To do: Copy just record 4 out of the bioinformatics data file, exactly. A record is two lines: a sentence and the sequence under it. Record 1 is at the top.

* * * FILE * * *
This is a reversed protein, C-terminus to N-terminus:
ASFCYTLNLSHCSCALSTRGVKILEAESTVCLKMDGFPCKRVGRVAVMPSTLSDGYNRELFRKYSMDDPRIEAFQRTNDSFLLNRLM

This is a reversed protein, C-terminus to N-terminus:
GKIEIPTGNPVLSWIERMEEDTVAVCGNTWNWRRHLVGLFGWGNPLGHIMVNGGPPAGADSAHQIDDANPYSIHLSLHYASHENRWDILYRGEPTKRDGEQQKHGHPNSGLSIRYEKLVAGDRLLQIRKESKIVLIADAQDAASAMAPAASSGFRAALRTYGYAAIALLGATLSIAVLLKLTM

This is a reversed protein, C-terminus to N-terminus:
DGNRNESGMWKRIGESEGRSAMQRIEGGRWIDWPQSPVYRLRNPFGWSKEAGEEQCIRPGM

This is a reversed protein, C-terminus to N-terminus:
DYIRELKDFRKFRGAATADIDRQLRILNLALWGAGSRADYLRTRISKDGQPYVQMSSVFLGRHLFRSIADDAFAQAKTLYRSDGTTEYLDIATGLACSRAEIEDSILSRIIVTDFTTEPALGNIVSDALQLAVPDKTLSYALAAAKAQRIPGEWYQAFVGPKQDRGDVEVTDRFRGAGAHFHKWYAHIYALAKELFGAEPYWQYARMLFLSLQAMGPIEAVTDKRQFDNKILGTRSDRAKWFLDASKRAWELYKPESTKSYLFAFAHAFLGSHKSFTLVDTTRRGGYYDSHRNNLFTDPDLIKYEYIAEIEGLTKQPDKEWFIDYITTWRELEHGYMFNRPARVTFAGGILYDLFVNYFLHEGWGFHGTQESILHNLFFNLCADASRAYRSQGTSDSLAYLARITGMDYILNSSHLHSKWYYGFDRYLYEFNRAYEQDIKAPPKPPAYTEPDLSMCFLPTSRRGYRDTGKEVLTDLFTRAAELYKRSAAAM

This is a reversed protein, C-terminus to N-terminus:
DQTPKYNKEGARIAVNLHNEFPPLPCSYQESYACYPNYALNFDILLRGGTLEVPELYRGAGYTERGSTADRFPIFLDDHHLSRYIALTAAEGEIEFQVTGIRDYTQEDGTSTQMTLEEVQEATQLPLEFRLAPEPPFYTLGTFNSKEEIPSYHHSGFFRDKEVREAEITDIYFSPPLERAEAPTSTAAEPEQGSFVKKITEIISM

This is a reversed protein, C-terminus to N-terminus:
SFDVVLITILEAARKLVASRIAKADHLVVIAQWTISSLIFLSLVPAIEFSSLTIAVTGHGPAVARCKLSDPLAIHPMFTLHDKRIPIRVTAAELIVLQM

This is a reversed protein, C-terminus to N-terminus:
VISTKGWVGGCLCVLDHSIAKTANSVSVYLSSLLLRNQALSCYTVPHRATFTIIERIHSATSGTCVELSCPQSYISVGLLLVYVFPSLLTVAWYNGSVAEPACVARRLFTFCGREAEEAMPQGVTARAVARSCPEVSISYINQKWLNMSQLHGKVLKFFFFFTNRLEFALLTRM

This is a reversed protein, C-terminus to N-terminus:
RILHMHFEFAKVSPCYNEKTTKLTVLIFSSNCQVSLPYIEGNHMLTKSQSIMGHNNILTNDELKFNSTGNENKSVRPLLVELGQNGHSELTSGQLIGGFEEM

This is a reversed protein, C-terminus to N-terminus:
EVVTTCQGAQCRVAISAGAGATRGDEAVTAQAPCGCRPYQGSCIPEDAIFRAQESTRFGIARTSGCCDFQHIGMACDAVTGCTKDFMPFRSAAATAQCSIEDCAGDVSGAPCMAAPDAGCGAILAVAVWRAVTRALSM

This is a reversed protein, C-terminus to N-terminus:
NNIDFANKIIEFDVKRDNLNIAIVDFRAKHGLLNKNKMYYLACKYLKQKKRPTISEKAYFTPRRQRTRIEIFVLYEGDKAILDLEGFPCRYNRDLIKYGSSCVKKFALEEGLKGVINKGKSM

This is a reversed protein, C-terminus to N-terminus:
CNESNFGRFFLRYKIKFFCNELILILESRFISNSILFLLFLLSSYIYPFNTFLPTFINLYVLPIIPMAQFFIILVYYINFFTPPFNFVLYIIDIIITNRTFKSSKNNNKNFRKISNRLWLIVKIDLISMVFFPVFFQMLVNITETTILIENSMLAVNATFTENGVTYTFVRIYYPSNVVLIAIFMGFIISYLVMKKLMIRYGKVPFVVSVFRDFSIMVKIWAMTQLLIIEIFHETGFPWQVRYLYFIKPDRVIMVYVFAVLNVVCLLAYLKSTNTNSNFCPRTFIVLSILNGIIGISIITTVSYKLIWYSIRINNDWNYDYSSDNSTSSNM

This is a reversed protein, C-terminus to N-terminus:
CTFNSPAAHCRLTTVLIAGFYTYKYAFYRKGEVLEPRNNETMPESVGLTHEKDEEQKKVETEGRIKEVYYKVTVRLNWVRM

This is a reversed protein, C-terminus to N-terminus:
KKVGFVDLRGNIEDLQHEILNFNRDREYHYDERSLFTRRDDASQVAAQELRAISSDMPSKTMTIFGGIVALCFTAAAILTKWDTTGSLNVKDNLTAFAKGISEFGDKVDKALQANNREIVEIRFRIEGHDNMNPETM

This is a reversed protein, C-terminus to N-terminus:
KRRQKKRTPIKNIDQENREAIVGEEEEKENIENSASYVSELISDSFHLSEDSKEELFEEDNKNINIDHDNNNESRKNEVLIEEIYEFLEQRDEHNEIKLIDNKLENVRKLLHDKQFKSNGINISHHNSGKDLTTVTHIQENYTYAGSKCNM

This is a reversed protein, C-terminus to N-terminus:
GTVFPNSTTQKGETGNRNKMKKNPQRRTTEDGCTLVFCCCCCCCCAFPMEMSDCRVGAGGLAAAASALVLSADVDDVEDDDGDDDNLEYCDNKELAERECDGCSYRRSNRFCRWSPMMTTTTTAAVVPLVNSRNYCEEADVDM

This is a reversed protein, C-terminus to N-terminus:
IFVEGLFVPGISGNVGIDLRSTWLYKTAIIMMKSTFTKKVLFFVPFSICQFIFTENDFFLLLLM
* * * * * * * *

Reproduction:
This is a reversed protein, C-terminus to N-terminus:
DYIRELKDFRKFRGAATADIDRQLRILNLALWGAGSRADYLRTRISKDGQPYVQMSSVFLGRHLFRSIADDAFAQAKTLYRSDGTTEYLDIATGLACSRAEIEDSILSRIIVTDFTTEPALGNIVSDALQLAVPDKTLSYALAAAKAQRIPGEWYQAFVGPKQDRGDVEVTDRFRGAGAHFHKWYAHIYALAKELFGAEPYWQYARMLFLSLQAMGPIEAVTDKRQFDNKILGTRSDRAKWFLDASKRAWELYKPESTKSYLFAFAHAFLGSHKSFTLVDTTRRGGYYDSHRNNLFTDPDLIKYEYIAEIEGLTKQPDKEWFIDYITTWRELEHGYMFNRPARVTFAGGILYDLFVNYFLHEGWGFHGTQESILHNLFFNLCADASRAYRSQGTSDSLAYLARITGMDYILNSSHLHSKWYYGFDRYLYEFNRAYEQDIKAPPKPPAYTEPDLSMCFLPTSRRGYRDTGKEVLTDLFTRAAELYKRSAAAM